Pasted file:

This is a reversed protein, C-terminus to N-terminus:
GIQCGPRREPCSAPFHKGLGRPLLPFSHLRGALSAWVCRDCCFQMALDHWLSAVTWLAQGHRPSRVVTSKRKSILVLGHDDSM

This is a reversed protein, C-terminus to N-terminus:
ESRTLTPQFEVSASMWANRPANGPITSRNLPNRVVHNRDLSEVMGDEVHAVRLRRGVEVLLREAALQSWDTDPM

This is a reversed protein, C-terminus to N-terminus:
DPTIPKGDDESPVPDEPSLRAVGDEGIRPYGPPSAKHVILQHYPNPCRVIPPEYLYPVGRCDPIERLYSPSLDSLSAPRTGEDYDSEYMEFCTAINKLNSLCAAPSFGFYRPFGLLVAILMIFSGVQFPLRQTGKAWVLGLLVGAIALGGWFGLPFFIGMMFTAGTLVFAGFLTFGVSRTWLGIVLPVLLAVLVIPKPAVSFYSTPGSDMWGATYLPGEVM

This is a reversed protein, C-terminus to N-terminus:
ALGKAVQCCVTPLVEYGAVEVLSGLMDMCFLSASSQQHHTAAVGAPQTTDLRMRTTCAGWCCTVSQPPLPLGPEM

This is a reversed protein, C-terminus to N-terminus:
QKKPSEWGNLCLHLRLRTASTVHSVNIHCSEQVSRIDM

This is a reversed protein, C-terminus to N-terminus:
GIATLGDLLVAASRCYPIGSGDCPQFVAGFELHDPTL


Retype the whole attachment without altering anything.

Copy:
This is a reversed protein, C-terminus to N-terminus:
GIQCGPRREPCSAPFHKGLGRPLLPFSHLRGALSAWVCRDCCFQMALDHWLSAVTWLAQGHRPSRVVTSKRKSILVLGHDDSM

This is a reversed protein, C-terminus to N-terminus:
ESRTLTPQFEVSASMWANRPANGPITSRNLPNRVVHNRDLSEVMGDEVHAVRLRRGVEVLLREAALQSWDTDPM

This is a reversed protein, C-terminus to N-terminus:
DPTIPKGDDESPVPDEPSLRAVGDEGIRPYGPPSAKHVILQHYPNPCRVIPPEYLYPVGRCDPIERLYSPSLDSLSAPRTGEDYDSEYMEFCTAINKLNSLCAAPSFGFYRPFGLLVAILMIFSGVQFPLRQTGKAWVLGLLVGAIALGGWFGLPFFIGMMFTAGTLVFAGFLTFGVSRTWLGIVLPVLLAVLVIPKPAVSFYSTPGSDMWGATYLPGEVM

This is a reversed protein, C-terminus to N-terminus:
ALGKAVQCCVTPLVEYGAVEVLSGLMDMCFLSASSQQHHTAAVGAPQTTDLRMRTTCAGWCCTVSQPPLPLGPEM

This is a reversed protein, C-terminus to N-terminus:
QKKPSEWGNLCLHLRLRTASTVHSVNIHCSEQVSRIDM

This is a reversed protein, C-terminus to N-terminus:
GIATLGDLLVAASRCYPIGSGDCPQFVAGFELHDPTL